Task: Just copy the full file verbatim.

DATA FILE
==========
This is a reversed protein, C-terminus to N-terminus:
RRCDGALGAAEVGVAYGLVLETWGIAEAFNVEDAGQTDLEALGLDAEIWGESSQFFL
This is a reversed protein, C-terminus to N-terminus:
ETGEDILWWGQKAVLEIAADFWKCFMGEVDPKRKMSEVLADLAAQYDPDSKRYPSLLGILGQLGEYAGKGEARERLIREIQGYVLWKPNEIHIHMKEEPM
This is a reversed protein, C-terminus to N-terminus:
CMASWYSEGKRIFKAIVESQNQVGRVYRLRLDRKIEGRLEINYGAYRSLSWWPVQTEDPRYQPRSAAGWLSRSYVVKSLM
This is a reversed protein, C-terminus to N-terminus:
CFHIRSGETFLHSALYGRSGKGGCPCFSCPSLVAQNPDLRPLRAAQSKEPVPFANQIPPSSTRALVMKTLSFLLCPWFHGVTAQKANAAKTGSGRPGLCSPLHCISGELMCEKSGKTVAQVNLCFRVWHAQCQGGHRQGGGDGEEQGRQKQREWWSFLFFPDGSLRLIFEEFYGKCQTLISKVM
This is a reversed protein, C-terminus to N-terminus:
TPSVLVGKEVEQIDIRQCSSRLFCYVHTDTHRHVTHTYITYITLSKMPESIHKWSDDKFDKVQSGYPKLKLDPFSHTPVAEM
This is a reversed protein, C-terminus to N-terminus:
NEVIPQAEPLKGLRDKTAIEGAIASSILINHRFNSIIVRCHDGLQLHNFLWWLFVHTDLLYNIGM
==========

This is a reversed protein, C-terminus to N-terminus:
RRCDGALGAAEVGVAYGLVLETWGIAEAFNVEDAGQTDLEALGLDAEIWGESSQFFL
This is a reversed protein, C-terminus to N-terminus:
ETGEDILWWGQKAVLEIAADFWKCFMGEVDPKRKMSEVLADLAAQYDPDSKRYPSLLGILGQLGEYAGKGEARERLIREIQGYVLWKPNEIHIHMKEEPM
This is a reversed protein, C-terminus to N-terminus:
CMASWYSEGKRIFKAIVESQNQVGRVYRLRLDRKIEGRLEINYGAYRSLSWWPVQTEDPRYQPRSAAGWLSRSYVVKSLM
This is a reversed protein, C-terminus to N-terminus:
CFHIRSGETFLHSALYGRSGKGGCPCFSCPSLVAQNPDLRPLRAAQSKEPVPFANQIPPSSTRALVMKTLSFLLCPWFHGVTAQKANAAKTGSGRPGLCSPLHCISGELMCEKSGKTVAQVNLCFRVWHAQCQGGHRQGGGDGEEQGRQKQREWWSFLFFPDGSLRLIFEEFYGKCQTLISKVM
This is a reversed protein, C-terminus to N-terminus:
TPSVLVGKEVEQIDIRQCSSRLFCYVHTDTHRHVTHTYITYITLSKMPESIHKWSDDKFDKVQSGYPKLKLDPFSHTPVAEM
This is a reversed protein, C-terminus to N-terminus:
NEVIPQAEPLKGLRDKTAIEGAIASSILINHRFNSIIVRCHDGLQLHNFLWWLFVHTDLLYNIGM